Robert F. Jakubowicz: Voters must learn their history


PITTSFIELD >> The point of a March 25 op-ed column in this newspaper ("State schools must do better on history," March 25) that public schools are not doing a good job in teaching American history and preparing students to be informed about who we are as a nation and to be knowledgeable civic participants was well taken. But the solutions offered by former governor Michael Dukakis and former state Senate president Thomas Birmingham to fix this problem in the schools will not help the current generation of voters who have already graduated from high school.

Here in Berkshire County, we do have a program of continuing adult education called the Osher Lifelong Learning Institute (OLLI) at Berkshire Community College which can fix this educational flaw for post-high school voters. However, this national education problem is one of the basic reasons we now have elected officials in Washington who misunderstand the nation's history in governing.

They eschew compromise between the separate branches of government and threaten to get their way by shutting down the federal government and defaulting on its debt. It is also a main reason today for the popularity of political candidates who peddle a lot of nonsense about the history of this country as to who we are as a nation and how we should be acting based on that historical experience.

Loving uneducated

This is neither what the Founding Fathers intended, nor is it the historical way this nation painstakingly progressed with its governance. As a matter of fact, uneducated voters are now even being celebrated by politicians. Donald Trump, in the celebration of his Nevada primary election, frankly 'fessed up to the popularity of his political campaign claptrap attracting politically uneducated voters. In his victory speech, he said: "We won with highly educated, we won with poorly educated! I love the poorly educated!"

If we really want to raise the level of our politics, we must have a knowledgeable civic participation by the young and the old. For the young this is much easier to fix because they are literally a captive audience subjected to the teaching of subjects as mandated by local school boards and state education agencies. Obviously one of these subjects is the teaching of history to prepare students for the responsibility of citizenship.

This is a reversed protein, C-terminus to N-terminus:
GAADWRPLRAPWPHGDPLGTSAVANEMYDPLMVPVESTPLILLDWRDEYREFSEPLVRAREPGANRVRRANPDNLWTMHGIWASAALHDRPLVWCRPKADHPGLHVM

Massachusetts clearly and simply mandates such a mission in a state law that provides that American history and civics "shall be taught" in public elementary and high schools and that Massachusetts history must be taught in high schools as "required subjects for the purpose of promoting civic service and a greater knowledge thereof, and of fitting the pupils, morally and intellectually, for the duties of citizenship." The point in the above-mentioned column was to get after these local and state officials to carry out that mission.

James W. Loewen, educator and author, in his book, "Lies my Teacher Told Me — Everything Your American Textbook Got Wrong," described this mission of American history as a high school subject "to prepare students to do their jobs as Americans to bring into being the America of the future." Today, according to Loewen, this would include such matters as setting a proper balance between civil liberties and dealing with terrorists; a proper energy policy in view of a finite supply of oil; evaluating the claims made by our political leaders and would-be leaders; winnowing facts from political nonsense; and understanding causes and results in the past. These are the skills that Loewen contends should be at the center of any competent history course.

I urge the Pittsfield School Committee and those of the other communities in Berkshire County as well as school administrators and history teachers, to read Loewen's book and then review the teaching of that subject in their areas. Similar reviews all over this nation would be a good step in the right direction to ensure thoughtful and responsible future citizens and voters.

OLLI's key role

Berkshire County educators could take the lead in making sure we had a model program here. OLLI, as it is operated in Berkshire County, has the basics to play an important part in educating adult voters who were handicapped by being poorly taught about American history. OLLI is a lifelong learning network of local colleges. The program here offers four seasonal semester of courses, once a week for just under an hour for about six weeks. There is a modest membership cost of about $50 and a lesser charge per course. Many of the lecturers are college professors. The courses continually change to attract the attention of the public.

My recommendation to the local OLLI — there are a few others in this state and many more in other states — is to offer a permanent course of American history as Loewen says it should be taught with different lecturers covering different times in that history. I think this would be a great continuing educational forum for a modest cost and expenditure of time for the public to really learn about our political system and become better informed citizens and voters.

Meanwhile, I would urge anyone interested in this subject to read the updated version of Loewen's book.

Robert F. Jakubowicz is a regular contributor to The Eagle.


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